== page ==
Canon? Practice? Commodity? The Past, Present and Future of the Literary Anthology
Whilst there has been much theorisation of the archive and the canon, for example in the work of Derrida, Foucault, and Guillory, the relationship of the anthology to these concepts still needs to be explored. Is the anthology a conceptual framework that defines its own truth criteria (Foucault 1972)? Is anthologising a hermeneutical tradition, carried out by those who have ‘the power to interpret the archives’ (Derrida 1995:10)? Are all anthologies ‘judgements with canonical force’ circumscribed by an institutional location (Guillory 1993: 29)? Or are the ‘so-called canon wars of the 1980s and 1990s’ a thing of the past (Baym 2012: xxvii)?
As well as probing what these ideas can tell us about the anthology, and vice versa, we also need to consider new approaches. At a time when there is increasing pressure on the Humanities to account for itself, this conference seeks to intervene in the broader discourse of literary studies. If anthologising is an activity which defines and validates the categories that are the object of the humanist gaze, can and/or should it be viewed as an act of composition, an instructive exemplar of the processes Latour outlines as common to the humanities and sciences (Latour 2010)? Along these lines, can the anthology be read as an example of curation, of the kind Felski recommends as a primary activity for the humanities today (Felski 2014)?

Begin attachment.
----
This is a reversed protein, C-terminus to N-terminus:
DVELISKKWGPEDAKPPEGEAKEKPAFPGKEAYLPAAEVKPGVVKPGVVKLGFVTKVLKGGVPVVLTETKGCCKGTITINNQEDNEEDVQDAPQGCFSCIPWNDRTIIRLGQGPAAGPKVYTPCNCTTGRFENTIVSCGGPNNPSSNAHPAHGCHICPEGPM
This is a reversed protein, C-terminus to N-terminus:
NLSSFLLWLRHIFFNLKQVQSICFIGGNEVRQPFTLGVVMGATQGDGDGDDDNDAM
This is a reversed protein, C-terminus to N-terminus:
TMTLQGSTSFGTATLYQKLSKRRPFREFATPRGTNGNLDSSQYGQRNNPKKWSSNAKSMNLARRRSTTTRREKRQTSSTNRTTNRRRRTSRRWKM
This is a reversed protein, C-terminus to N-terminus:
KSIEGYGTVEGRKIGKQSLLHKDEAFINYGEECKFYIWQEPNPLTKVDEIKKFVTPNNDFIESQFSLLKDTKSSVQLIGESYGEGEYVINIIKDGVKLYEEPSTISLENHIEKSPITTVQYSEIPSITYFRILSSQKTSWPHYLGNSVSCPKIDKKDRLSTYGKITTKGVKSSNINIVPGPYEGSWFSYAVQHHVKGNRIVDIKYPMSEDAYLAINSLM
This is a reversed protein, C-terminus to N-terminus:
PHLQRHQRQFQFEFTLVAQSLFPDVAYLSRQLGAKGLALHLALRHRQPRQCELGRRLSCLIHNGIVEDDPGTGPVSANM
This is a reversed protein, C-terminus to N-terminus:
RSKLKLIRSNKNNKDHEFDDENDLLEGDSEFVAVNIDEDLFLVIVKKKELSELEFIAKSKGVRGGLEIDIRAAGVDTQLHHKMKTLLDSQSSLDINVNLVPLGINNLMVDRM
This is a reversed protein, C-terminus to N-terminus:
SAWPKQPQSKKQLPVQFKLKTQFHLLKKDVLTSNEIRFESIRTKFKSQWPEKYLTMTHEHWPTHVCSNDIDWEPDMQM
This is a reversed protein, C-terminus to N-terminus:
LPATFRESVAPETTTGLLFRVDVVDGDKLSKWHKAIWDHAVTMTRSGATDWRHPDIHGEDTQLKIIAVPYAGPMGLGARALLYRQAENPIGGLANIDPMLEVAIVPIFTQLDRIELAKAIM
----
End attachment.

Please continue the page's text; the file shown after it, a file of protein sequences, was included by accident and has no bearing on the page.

The anthology is still very much a live issue on the broader cultural scene, reflected in recent political debates about representation and inclusion, not least the boycott prompted by the exclusion of women writers from the 2017 Cambridge Companion to Irish Poets and the furore over Helen Vendler’s critique of the ‘Multicultural inclusiveness’ of Rita Dove’s 2011 Penguin Anthology of Twentieth-Century American Poetry. This renewed attention to anthologising speaks of the urgent need for a more thoroughgoing reflection, the stakes of which are being increasingly raised in the context of ever more global methods of distribution.